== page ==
The Arrow

There are no answers; only choices.

Posts Tagged ‘drugs’

Musings on Drugs

Posted by thearrow on December 27, 2008

Still fighting my sore throat with, what else, Tylenol. And it works, except I’m in la-la-land again and can’t really concentrate on doing anything. Today’s NYT column by Judith Warner, Living the Off-Label Life, did keep me focused, though. Warner asks us if we would be willing to take a drug that would enhance our brain’s performance under the everyday barrage of information, disruption, and tasks on our never ending to-do lists. She goes through the list of cons of cognitive enhancements, the main points being that they would render meritocracy and fairness meaningless, and that they still seem unnatural and inhuman.

But then she turns to the reasons why we should perhaps consider, as suggested by the authors of an article in the science journal Nature, accepting the “benefits of enhancement.” Life as we know it is not the life our brains have been prepared for. We are trapped in a rat race, whether we like it or not. In my job I have to cope with interruptions and new tasks all the time, regardless of what’s on my plate already. The workflow changes continuously. I feel overwhelmed and I don’t even have kids, which bring a whole new layer of complexity to your life. So I think I’d be very tempted to take one of those brain-performance enhancers.

That and the chip storing the images of the artworks I’ve seen, and I’d be the perfect cyborg :). Perfect until we’ve brought about some new challenge for ourselves, for which we have to invent some prosthetic device/drug to help us cope. The biggest problem is our feeling of inadequacy at not being able to do it all. And everyone around keeps marching on; no one yells “stop!”

Maybe we should just learn to say “no,” you know. But I think we’ll sooner start taking drugs than do that. As Warner said, “It’s disturbing to think that we just have to make do with the world we now live in. But to do otherwise is for most people an impossible luxury.”Β  Normality is fading rapidly into history.

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Let’s Put You on Some Drugs

Posted by thearrow on October 28, 2008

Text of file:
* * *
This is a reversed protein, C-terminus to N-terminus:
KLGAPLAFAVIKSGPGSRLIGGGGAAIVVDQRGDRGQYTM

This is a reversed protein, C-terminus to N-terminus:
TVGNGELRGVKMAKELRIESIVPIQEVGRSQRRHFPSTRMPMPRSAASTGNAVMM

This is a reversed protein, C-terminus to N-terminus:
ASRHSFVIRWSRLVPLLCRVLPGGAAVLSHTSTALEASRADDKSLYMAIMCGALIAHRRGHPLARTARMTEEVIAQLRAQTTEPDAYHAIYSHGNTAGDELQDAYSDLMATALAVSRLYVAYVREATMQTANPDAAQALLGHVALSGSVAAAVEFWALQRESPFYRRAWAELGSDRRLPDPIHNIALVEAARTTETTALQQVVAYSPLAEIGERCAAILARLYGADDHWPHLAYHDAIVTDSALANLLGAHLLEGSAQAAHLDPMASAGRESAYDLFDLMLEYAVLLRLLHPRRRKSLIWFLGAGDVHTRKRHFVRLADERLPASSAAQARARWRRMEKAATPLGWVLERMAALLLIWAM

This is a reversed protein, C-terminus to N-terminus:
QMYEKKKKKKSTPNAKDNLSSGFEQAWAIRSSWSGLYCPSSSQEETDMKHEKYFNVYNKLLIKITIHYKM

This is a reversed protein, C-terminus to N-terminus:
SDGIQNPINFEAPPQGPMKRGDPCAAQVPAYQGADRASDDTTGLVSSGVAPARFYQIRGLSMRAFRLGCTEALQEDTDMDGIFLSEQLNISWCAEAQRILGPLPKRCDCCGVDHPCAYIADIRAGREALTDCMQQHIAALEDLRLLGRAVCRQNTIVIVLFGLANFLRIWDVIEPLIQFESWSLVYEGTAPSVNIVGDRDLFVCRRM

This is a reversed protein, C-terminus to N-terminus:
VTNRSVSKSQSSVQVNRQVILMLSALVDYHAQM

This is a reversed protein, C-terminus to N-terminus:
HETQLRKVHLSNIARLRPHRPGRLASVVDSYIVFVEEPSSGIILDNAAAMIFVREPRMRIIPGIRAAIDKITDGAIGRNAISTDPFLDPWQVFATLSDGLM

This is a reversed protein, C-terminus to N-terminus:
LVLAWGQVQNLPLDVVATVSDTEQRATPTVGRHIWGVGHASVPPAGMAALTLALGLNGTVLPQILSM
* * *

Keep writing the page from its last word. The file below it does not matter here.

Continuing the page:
So it turns out I have anxiety. Nothing new except now it’s medically diagnosed. I went to my annual physical examination yesterday and told the doctor that I can’t fall asleep sometimes, other times (very rarely) I can’t breathe. She took detailed notes of my account, went to talk to another doctor, and then gave me the news: “We’re going to put you on Lexapro, which treats both anxiety and depression.” (Me, thinking to myself: oh, is it that obvious that I’m depressed as well? :). Hm… Maybe anxiety and depression just go hand in hand. I hope.) “And, because it takes it about two weeks to work, we’ll put you on Ambien, which will help you sleep. It is addictive, though, so we won’t prescribe it for more than that.”

Whoa, dude! Not so fast. In case you guys (as in my three readers) didn’t know, Ambien may cause sleepwalking. A bunch of people put on weight while on it, only to discover that they were eating in the middle of the night and didn’t know they were doing that. Others sleepwalked out of the house (also in the middle of the night). Antidepressants, too, can lead to weight gains, from what I hear. If you ask me, that sort of defeats the purpose of taking these drugs, since putting on weight makes you even more depressed πŸ˜€

But, weight issues aside, the idea that I would be on these drugs was downright scary to me. I don’t think I take more than two aspirins a year, and that’s for random headaches. I took two sleep-aid pills with some natural extracts one night last week (two being the quantity recommended on the box) and I was groggy until 8 p.m. the next day! I cannot imagine what would happen if I were on two drugs, one of which could cause addiction. I’d probably get hooked just by looking at it. So I have one thing to say: No effing way!

Don’t get me wrong. I agree that there can be very stressful situations that you just cannot manage, in which case drugs can help. I don’t think you can do anything through sheer will. But I was shocked to see how easily I could have been prescribed some really powerful drugs, without much thought given to milder alternatives. It’s not that I don’t trust the doctor; I don’t trust the system. I politely declined and said that I’ll try to manage with those pills with natural extracts, which I hope to take as infrequently as possible.

On second thought, I could have just taken the drugs and go to a Halloween party looking like a natural zombie.

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